I’m no hypocrite. I don’t believe in revisionist history, especially when someone dies — which is the case I made when Coach Joe Paterno spun off this mortal coil a few weeks ago. Houston was spectacularly flawed. She was, possibly up until the moment she died, a drug addict. Not only is substance abuse against the law and terrible for your health, Houston used drugs while raising a daughter — behavior I don’t feel out of line classifying as unforgivably irresponsible and downright damaging.
But as Twitter, Tumblr, Facebook and the blogosphere are filled with seemingly sincere tributes to the woman once known as “The Voice,” (before NBC ruined that too) I can’t help but feel torn over it all. As Houston’s fans, it’s not like there was really anything we could do. I mean, her own friends and family couldn’t save the self-destructive diva from her own demons. But I just didn’t think she’d die at age 48.
More than The Voice, Houston was the symbol of black femininity. She, along with En Vogue, shaped my ideal of what a beautiful black woman was in an overwhelmingly white world. She presented as funny, smart, multi-talented and universally adored. She got that across the board acceptance that I, as a young token, so desperately chased.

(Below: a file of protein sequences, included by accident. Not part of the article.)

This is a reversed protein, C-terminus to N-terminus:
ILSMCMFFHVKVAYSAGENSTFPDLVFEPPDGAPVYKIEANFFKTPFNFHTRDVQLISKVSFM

As a child, I looked at Houston as another version of my mother. In a weird way, I pictured both of them as co-conspirators, guiding me through the maze of self-acceptance. I related to Houston because she wasn’t all those stereotypes about black women that bounced off the walls of the media echo chamber. It’s almost as if I could picture the young boys I knew who vocally didn’t like black women, well, it seemed like they probably had nice things to say — and dream — about Whitney.